.
http://assets-s3.rollingstone.com/assets/images/album_review/287e8d9dc75e59e9c5b2bc8abbd09c1c02a33017.jpg Blue Wild Angel: Live At The Isle Of Wight

Jimi Hendrix

Blue Wild Angel: Live At The Isle Of Wight

Rolling Stone: star rating
Community: star rating
5 0 0
November 19, 2002

"A bit more volume on this one, Charlie, it's going to need it," says a roadie testing microphones — and then Jimi Hendrix comes onstage and proves him absolutely right. This live album captures a thrilling Hendrix gig in the U.K. at the Isle of Wight Festival, on August 30th, 1970 — between sets from Jethro Tull and Joan Baez. Unlike many Hendrix repackagings, this record is not just for wonks who want to pore over every note of the "Red House" solo — it's an amazing document that will grab your ears and twist them.

The show starts with an incendiary version of "God Save the Queen" — no, not the Sex Pistols song, which came seven years later, but the British national anthem, a sequel to Hendrix's take on "The Star-Spangled Banner." (One can only hope that continued archival work will uncover Hendrix doing "La Marseillaise" and "O Canada.") Since this concert marked Hendrix's return to the United Kingdom, where he made his name, he plays like he has something to prove. Even a short cover of "Sgt. Pepper's Lonely Hearts Club Band" is imbued with real passion.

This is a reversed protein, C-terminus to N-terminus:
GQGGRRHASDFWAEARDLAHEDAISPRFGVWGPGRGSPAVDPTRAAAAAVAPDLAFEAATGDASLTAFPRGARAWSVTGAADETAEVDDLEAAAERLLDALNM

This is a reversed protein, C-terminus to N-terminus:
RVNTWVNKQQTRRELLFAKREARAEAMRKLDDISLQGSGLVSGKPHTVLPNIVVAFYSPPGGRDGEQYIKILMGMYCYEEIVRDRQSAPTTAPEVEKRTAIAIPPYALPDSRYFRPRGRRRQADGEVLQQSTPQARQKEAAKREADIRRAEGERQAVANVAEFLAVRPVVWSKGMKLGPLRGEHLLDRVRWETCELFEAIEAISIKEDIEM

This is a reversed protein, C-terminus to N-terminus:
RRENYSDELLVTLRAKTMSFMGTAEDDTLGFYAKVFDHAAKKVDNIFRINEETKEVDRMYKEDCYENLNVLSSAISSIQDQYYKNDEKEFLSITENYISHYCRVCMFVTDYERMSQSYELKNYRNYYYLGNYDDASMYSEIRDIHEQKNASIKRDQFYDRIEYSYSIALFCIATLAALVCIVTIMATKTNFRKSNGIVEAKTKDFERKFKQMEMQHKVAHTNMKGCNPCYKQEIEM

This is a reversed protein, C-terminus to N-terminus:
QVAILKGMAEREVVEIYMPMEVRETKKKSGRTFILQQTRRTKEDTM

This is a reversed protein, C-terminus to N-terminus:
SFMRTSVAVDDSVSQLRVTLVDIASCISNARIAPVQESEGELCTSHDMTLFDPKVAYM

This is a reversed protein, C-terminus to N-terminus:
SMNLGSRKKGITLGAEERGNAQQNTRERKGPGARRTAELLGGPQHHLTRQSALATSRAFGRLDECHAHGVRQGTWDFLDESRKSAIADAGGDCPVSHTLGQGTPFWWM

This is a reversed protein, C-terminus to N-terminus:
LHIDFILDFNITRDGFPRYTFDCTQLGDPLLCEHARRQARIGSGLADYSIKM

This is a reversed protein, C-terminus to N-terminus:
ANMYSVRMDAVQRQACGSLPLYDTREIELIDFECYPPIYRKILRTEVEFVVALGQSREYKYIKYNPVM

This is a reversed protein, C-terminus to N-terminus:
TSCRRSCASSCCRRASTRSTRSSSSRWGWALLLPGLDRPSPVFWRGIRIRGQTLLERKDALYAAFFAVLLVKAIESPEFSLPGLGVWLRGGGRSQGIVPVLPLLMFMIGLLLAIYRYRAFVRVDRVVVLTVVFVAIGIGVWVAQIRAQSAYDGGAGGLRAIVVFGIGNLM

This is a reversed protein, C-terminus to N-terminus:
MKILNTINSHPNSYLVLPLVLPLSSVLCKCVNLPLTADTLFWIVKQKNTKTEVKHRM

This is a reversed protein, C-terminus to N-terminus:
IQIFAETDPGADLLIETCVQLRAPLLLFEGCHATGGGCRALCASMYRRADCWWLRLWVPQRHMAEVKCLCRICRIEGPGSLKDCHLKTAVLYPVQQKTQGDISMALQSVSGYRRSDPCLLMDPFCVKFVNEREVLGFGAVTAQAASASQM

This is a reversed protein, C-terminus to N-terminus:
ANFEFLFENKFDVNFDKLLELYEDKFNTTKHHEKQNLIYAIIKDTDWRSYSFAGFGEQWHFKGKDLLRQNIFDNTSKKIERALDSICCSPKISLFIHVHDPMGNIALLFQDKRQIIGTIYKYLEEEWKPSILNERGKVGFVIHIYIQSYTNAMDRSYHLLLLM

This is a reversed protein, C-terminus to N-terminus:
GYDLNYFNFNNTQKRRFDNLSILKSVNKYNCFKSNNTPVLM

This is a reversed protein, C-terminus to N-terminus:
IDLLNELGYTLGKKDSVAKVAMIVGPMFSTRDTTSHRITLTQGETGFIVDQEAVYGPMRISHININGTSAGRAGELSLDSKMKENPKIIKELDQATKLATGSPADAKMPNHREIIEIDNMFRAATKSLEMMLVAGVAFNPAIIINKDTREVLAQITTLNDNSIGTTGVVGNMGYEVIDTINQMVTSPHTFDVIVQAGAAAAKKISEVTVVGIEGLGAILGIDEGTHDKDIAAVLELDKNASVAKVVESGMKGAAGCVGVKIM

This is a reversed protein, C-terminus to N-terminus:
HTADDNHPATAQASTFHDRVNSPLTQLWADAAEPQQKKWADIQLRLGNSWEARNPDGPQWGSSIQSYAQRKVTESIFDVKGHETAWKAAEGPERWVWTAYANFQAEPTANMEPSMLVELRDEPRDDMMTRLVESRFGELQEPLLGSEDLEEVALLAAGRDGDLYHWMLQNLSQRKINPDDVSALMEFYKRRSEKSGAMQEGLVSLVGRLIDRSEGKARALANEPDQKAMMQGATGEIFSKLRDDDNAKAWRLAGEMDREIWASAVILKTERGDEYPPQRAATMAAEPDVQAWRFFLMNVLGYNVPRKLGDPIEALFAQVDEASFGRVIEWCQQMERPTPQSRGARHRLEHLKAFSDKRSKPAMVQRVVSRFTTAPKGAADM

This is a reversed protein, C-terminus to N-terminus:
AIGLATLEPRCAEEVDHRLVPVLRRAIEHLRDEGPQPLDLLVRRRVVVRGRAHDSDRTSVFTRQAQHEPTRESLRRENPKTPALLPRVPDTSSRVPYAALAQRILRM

The Isle of Wight show was among Hendrix's last concerts; three weeks later, he was dead. If you want to find clues as to where he was headed musically, you won't find many here. He performs "Dolly Dagger," slated for inclusion on his never-completed album First Rays of the New Rising Sun, and although it's a solid up-tempo song, it doesn't break any new ground for him.

This concert has been released before, but only on woefully truncated discs. The show's centerpiece, previously unavailable, is "Machine Gun": twenty-two astonishing minutes of Hendrix fireworks, encompassing both a savage guitar assault and improvisation that stretches out like Silly Putty. It's a worthy final testament.

prev
Album Review Main Next

ADD A COMMENT

Community Guidelines »
loading comments

loading comments...

COMMENTS

Sort by:
    Read More
    Around the Web
    Powered By ZergNet
    Daily Newsletter

    Get the latest RS news in your inbox.

    Sign up to receive the Rolling Stone newsletter and special offers from RS and its
    marketing partners.

    X

    We may use your e-mail address to send you the newsletter and offers that may interest you, on behalf of Rolling Stone and its partners. For more information please read our Privacy Policy.

    Song Stories

    “Long Walk Home”

    Bruce Springsteen | 2007

    When the subject of this mournful song returns home, he hardly recognizes his town. Springsteen told Rolling Stone the alienation the man feels is a metaphor for life in a politically altered post-9/11 America. “Who would have ever thought we’d live in a country without habeas corpus?” he said. “That’s Orwellian. That’s what political hysteria is about and how effective it is. I felt it in myself. You get frightened for your family, for your home. And you realize how countries can move way off course, very far from democratic ideals.”

    More Song Stories entries »
    www.expandtheroom.com